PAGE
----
As of the end of the end of the quarter, 44% of the Company’s global system was reimaging or new, as part of its Image Activation initiative. This compares to 43% image activated at the end of 2017. The Company continues to expect 10% to be image activated on an annual basis through 2020.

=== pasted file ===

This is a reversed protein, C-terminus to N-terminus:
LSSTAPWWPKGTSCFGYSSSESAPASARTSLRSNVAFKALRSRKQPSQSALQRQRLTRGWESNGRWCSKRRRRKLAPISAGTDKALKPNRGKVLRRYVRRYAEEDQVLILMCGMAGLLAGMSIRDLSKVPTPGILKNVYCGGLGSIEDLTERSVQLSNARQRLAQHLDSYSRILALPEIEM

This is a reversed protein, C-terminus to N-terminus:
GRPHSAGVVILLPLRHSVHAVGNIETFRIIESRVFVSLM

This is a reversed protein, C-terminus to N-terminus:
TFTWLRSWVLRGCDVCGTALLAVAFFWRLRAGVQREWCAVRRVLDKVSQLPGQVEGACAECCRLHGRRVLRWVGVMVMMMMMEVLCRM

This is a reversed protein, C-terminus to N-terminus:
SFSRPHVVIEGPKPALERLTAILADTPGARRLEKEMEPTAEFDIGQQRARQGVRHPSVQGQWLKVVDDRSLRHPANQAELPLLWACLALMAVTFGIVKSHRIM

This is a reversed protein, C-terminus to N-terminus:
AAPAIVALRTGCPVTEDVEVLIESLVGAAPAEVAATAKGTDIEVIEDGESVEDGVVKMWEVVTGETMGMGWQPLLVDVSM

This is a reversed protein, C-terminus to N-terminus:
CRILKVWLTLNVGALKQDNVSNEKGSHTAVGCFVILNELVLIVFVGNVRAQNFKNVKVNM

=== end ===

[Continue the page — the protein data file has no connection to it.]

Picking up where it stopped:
Office Depot’s first quarter sales increased 5.8% to $2.83 billion, reflecting a 1% increase in revenue in the wholesale unit and the addition of the IT and service-oriented CompuCom Systems, Inc. The slight increase in wholesale revenue was the first positive showing since 2012. Services now comprise 14% of revenue, and business-to-business operations (wholesale and CompuCom) now constitute about 60% of revenue. The top-line improvement was partially offset by lower sales in the retail unit, reflecting the closure of 63 stores since last year and a 4% decrease in comparable store sales, on top of a 5% decrease in the same period last year. EBITDA and EBITDA margin fell 21% and 180 basis points, respectively, while TTM EBITDA margin dropped to 5.4% from 6.1%. The Company is responding to the slowdown in the office products market by transitioning from sales of traditional office products to business services for small and midsize companies. This strategy was initiated last year with the acquisition of CompuCom, which provides onsite IT services for business customers who lack in-house support functions. Despite the negative cadence of first quarter results, they beat management’s expectations, prompting an upward revision in the outlook for full-year results, including a $200.0 million increase in projected revenue to $10.80 billion, a $10.0 million increase in adjusted operating income to $360.0 million, and a $25.0 million improvement in free cash flow to $350.0 million. Free cash flow during the first quarter increased to $170.0 million from $58.0 million in the same period last year, due to favorable changes in working capital items, despite a small increase in capital expenditures. TTM free cash flow remained positive. Financing for the CompuCom acquisition led to a significant increase in debt, and the balance sheet became moderately leveraged, with the ratio of debt/TTM EBITDA increasing to 1.8x from 0.6x. The states with the largest concentration of stores continue to be Texas and Florida at 15% and 13%, respectively.